Friday June 22nd, 2001
Participating: Pedro De La Rosa (Jaguar), Nick Heidfeld (Sauber), Jos Verstappen (Arrows), Norbert Haug (Mercedes), Katzutoshi Nishizawa (Honda) and Mario Theissen (BMW).
Q: Mr Nishizawa, would you be happy to lower the engine capacity in Formula One?
Katzutoshi Nishizawa: From the safety standpoint, Honda would agree to reduce engine power by reducing engine capacity to 2.5 litres.
Q: We've heard a lot about Honda deciding on one of their two teams; can you tell us the situation?
KN: I don't understand why this rumour is circulating. We will supply both teams next year. In fact we presented our 2002 engine to both teams in Malaysia and we already have had several meetings with them. We never planned to drop either team.
Q: Norbert, your feelings about engine capacity.
Norbert Haug: Our feelings are that we don't need to change anything because it doesn't contribute to lap times that much, not contribute to safety issues. If we need to lower the lap times, this is a permanent process but I think the engine cannot contribute a lot really and we should stay as we are. That is our view on that issue. If the goal is to do one second slower lap times for example, I think you need to completely change the engine. On the other hand, I think it is important that a Formula One engine is something really special. It's just not possible to have an eight cylinder, no way, in my view, in Mercedes Benz' view, Daimler Chrysler's view. The ten cylinder formula is OK, it's the same for everybody. If you go down with the capacity by half a litre or whatever, it doesn't change a lot really, so we have to find other solutions.
Q: You've had some reliability issues recently, how much of a worry are they?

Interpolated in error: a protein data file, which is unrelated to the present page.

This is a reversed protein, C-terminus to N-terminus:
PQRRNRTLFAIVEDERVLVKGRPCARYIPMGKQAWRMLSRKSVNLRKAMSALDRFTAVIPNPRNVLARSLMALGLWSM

NH: I think it is always a worry. If you speak to my colleague, I don't think anybody in the top teams can guarantee you that you're going to finish with two cars which is our goal. If you look back at last year, we were the most reliable team. We're going to come back to that standard, I have no doubt about it, and we were not unfortunate, we were just not capable of getting the job done, that's it, and we were not capable of starting from pole at Monaco, which is really something that you don't want to have. But a strong team can cope with these issues and I think that is the important point. I think it would be wrong to think that we will continue like we have in the last races. We should have won more, we only won two but maybe we can turn it around right now. We have three very strong teams at the moment which is good for you guys to write about and for the media. It doesn't make life easy for us but we have great battles on the race track and we have a good relationship with each and it's especially very good for the German car manufacturers. That's the way it works. I'm quite pleased with it.